“Recent studies indicate that 93% of racehorses, 60% of other performance horses, and 56% of foals are affected by (ulcers & hindgut lesions).” —Dr Sigler, PhD, Texas A&M University 2011 Alltech International Animal Health & Nutrition Industry Symposium
Ulcers & Hindgut Lesions Horses have evolved open plains leisurely grazing or freely moving to avoid danger. Horses in the human world with disrupted eating & moving patterns develop digestive problems. Because the horse's stomach secretes acid continuously, long periods
without food cause problems. Grain stimulates more stomach acid secretions. Being
pent up & unable freely release energy, especially at stressful competitions, leads to
nervous tension & internal frustration. All this increases stomach upset & ulcers.
Most horses with ulcers get splash back into the hindgut, causing lesions & poor
digestion. This causes hindgut acidosis, disrupting healthy intestine bacteria. Hindgut upset & lesions leads to anorexia, colic, laminitis, continuous repetitive behaviours like wood chewing & weaving. Without good stable care, some horses get loaded up with worms, causing other hindgut infections. While some hotter breeds are predisposed to ulcers, poor handling can also lead to ulcers & hindgut lesions in quieter breeds.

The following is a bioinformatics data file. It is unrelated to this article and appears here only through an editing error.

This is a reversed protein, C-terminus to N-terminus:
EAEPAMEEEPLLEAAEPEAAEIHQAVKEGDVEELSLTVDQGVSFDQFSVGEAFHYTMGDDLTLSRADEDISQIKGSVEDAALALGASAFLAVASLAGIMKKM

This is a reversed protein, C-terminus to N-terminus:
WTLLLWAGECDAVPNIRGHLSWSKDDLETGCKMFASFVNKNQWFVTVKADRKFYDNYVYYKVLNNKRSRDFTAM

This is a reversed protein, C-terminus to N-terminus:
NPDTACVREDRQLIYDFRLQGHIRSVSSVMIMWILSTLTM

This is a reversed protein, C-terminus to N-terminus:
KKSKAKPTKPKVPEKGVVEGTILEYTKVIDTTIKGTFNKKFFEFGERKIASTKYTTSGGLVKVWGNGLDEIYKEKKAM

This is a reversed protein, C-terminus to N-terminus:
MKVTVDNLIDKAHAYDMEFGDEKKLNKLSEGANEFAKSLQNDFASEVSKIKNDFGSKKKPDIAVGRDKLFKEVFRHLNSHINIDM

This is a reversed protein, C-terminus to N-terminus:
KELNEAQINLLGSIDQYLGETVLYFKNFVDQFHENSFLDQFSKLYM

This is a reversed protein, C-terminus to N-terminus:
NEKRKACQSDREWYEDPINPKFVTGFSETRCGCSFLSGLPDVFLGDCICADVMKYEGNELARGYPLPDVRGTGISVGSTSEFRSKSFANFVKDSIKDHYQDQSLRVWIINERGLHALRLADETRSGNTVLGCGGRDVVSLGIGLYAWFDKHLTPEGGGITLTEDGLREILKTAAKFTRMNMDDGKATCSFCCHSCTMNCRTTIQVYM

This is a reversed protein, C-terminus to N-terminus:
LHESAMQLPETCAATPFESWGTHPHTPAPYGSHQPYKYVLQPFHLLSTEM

Most of the ulcers occur in the
Key factors leading to ulcers & hindgut lesions
upper half of the stomach & are
Stressful moves to new stables or intense show competitions
very similar to 'heartburn' in humans.
Nervous intense breeds like thoroughbreds & KPWN
—Dr Duren, PhD, Kentucky Equine
High-intensity exercise, like eventing & endurance
High-starch diets, containing poorly digested barley and corn Food deprivation—being underfed malnourish & easy keepers on restricted diets